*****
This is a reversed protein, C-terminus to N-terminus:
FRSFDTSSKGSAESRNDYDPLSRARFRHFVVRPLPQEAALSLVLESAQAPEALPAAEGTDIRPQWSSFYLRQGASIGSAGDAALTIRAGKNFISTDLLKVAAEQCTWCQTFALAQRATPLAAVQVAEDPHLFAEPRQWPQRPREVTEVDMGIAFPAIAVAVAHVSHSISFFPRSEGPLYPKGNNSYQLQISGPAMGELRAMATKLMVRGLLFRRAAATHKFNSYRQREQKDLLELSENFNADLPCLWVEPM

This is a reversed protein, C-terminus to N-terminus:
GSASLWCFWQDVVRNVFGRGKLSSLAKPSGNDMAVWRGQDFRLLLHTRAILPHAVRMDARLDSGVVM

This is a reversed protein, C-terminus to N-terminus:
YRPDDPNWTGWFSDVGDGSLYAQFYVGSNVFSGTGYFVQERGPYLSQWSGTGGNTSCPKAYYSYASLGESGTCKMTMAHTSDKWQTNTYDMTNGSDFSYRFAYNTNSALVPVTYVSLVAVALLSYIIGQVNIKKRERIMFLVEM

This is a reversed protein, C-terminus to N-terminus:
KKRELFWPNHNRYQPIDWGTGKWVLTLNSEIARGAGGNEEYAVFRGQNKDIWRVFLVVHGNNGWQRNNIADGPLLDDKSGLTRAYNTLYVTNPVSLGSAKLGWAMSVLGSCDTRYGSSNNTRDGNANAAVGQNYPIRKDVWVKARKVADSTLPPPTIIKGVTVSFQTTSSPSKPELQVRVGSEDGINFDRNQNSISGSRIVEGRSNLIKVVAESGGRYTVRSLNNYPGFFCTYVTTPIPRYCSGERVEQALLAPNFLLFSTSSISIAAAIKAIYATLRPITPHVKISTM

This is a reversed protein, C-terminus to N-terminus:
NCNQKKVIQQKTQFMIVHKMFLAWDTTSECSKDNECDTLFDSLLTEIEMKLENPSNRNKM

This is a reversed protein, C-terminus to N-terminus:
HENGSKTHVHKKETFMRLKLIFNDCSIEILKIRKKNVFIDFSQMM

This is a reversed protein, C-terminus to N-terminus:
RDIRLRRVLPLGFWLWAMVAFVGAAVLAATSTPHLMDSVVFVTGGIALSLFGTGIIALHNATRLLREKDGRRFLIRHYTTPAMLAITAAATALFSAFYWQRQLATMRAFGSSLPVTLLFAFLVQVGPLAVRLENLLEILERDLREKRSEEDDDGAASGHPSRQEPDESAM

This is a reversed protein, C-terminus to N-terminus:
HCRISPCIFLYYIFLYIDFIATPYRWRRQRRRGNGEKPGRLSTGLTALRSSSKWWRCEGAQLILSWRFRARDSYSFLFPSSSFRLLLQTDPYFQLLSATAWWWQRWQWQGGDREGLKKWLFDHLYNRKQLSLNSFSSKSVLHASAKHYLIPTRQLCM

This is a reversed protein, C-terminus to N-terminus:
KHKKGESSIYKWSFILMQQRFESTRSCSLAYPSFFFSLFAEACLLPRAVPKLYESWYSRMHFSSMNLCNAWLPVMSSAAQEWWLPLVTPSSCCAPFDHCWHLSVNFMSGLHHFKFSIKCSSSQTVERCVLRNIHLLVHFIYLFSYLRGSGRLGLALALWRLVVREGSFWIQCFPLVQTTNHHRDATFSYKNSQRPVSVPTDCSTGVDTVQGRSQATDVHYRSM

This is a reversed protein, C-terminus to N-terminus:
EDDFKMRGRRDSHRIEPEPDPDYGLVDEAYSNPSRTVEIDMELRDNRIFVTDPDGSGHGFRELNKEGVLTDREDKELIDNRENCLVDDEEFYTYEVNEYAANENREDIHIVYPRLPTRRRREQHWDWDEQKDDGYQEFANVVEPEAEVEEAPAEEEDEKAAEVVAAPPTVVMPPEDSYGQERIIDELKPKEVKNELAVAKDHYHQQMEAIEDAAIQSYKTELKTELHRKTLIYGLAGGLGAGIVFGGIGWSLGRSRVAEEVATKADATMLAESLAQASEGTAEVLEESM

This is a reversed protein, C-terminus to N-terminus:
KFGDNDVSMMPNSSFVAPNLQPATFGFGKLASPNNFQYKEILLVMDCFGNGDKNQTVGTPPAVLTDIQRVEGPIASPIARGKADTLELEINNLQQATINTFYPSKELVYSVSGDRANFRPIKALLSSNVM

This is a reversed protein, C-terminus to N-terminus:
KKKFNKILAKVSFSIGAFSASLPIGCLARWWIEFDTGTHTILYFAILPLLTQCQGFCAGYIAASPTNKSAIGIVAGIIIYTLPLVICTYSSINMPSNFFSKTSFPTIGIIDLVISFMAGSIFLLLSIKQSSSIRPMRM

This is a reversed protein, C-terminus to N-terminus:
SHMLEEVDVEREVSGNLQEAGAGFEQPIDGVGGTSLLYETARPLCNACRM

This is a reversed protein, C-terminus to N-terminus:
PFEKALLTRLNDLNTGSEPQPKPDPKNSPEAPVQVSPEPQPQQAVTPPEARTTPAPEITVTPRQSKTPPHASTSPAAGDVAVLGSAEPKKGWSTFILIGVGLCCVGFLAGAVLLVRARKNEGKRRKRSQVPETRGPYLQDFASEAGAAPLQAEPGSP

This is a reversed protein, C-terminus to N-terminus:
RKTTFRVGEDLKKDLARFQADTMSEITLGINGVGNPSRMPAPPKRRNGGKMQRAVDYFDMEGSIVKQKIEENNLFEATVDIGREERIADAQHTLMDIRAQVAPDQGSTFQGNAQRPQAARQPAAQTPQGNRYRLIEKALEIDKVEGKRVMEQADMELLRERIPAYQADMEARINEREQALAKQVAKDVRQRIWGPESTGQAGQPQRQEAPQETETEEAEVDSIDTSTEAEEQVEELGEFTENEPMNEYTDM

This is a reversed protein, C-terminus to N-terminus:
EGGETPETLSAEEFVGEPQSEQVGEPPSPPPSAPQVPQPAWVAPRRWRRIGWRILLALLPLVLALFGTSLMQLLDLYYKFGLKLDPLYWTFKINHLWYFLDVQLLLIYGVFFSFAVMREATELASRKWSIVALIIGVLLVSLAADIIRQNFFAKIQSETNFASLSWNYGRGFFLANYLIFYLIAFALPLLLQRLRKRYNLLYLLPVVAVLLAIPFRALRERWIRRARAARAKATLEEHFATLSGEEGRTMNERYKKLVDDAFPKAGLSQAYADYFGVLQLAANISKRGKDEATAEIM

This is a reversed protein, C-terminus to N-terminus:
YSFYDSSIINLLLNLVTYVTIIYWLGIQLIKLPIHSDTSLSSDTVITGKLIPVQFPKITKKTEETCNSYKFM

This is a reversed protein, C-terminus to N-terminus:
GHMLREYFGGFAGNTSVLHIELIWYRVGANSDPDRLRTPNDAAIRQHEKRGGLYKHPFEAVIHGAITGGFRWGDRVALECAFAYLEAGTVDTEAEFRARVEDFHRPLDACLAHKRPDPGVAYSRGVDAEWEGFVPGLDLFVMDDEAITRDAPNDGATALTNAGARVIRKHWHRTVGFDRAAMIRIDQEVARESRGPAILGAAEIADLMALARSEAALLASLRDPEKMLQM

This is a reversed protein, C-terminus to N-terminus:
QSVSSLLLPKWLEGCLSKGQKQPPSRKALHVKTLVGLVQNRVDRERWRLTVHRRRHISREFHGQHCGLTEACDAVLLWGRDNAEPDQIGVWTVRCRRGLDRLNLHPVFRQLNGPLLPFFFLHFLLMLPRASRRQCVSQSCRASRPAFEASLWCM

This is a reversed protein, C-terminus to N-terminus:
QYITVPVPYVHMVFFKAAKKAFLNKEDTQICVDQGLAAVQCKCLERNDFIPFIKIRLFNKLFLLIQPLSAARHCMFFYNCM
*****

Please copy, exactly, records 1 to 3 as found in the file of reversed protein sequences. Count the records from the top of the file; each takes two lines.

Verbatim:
This is a reversed protein, C-terminus to N-terminus:
FRSFDTSSKGSAESRNDYDPLSRARFRHFVVRPLPQEAALSLVLESAQAPEALPAAEGTDIRPQWSSFYLRQGASIGSAGDAALTIRAGKNFISTDLLKVAAEQCTWCQTFALAQRATPLAAVQVAEDPHLFAEPRQWPQRPREVTEVDMGIAFPAIAVAVAHVSHSISFFPRSEGPLYPKGNNSYQLQISGPAMGELRAMATKLMVRGLLFRRAAATHKFNSYRQREQKDLLELSENFNADLPCLWVEPM

This is a reversed protein, C-terminus to N-terminus:
GSASLWCFWQDVVRNVFGRGKLSSLAKPSGNDMAVWRGQDFRLLLHTRAILPHAVRMDARLDSGVVM

This is a reversed protein, C-terminus to N-terminus:
YRPDDPNWTGWFSDVGDGSLYAQFYVGSNVFSGTGYFVQERGPYLSQWSGTGGNTSCPKAYYSYASLGESGTCKMTMAHTSDKWQTNTYDMTNGSDFSYRFAYNTNSALVPVTYVSLVAVALLSYIIGQVNIKKRERIMFLVEM